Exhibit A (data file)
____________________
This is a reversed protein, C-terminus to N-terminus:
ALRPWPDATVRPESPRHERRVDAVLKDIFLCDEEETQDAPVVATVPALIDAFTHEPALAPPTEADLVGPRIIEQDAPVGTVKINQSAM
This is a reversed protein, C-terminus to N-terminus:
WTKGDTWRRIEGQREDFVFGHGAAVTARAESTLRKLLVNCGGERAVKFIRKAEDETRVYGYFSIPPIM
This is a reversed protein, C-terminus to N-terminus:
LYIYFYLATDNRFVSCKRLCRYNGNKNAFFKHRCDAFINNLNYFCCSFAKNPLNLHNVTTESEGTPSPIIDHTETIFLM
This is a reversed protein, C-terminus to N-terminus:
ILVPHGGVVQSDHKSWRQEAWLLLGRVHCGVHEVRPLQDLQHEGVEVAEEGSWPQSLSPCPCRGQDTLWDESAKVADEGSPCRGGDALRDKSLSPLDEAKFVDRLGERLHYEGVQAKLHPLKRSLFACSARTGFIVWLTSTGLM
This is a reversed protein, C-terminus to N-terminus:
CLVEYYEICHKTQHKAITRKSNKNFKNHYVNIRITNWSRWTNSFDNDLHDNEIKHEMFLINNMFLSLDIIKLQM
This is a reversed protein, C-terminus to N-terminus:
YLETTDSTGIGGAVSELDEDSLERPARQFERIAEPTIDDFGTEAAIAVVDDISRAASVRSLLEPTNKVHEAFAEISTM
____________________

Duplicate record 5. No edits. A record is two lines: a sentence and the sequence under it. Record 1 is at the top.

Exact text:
This is a reversed protein, C-terminus to N-terminus:
CLVEYYEICHKTQHKAITRKSNKNFKNHYVNIRITNWSRWTNSFDNDLHDNEIKHEMFLINNMFLSLDIIKLQM